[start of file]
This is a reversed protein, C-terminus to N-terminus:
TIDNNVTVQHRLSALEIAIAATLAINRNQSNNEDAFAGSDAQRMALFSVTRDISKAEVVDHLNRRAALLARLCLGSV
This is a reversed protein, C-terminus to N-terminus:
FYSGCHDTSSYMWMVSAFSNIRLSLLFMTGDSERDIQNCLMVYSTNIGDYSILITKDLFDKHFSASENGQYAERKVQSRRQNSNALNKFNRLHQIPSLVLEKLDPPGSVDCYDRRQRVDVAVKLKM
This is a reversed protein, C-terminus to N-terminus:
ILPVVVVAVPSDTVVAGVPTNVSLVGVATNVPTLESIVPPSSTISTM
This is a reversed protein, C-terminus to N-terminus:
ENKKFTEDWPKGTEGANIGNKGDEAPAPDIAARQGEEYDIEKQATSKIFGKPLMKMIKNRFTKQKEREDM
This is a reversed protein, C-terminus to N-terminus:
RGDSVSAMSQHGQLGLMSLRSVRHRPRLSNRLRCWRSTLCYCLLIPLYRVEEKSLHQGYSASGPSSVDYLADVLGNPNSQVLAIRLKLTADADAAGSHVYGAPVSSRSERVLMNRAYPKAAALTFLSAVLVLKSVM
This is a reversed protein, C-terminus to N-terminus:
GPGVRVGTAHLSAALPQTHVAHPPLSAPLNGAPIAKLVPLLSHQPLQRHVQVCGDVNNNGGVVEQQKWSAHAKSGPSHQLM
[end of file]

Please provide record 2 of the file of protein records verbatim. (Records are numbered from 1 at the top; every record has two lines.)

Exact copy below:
This is a reversed protein, C-terminus to N-terminus:
FYSGCHDTSSYMWMVSAFSNIRLSLLFMTGDSERDIQNCLMVYSTNIGDYSILITKDLFDKHFSASENGQYAERKVQSRRQNSNALNKFNRLHQIPSLVLEKLDPPGSVDCYDRRQRVDVAVKLKM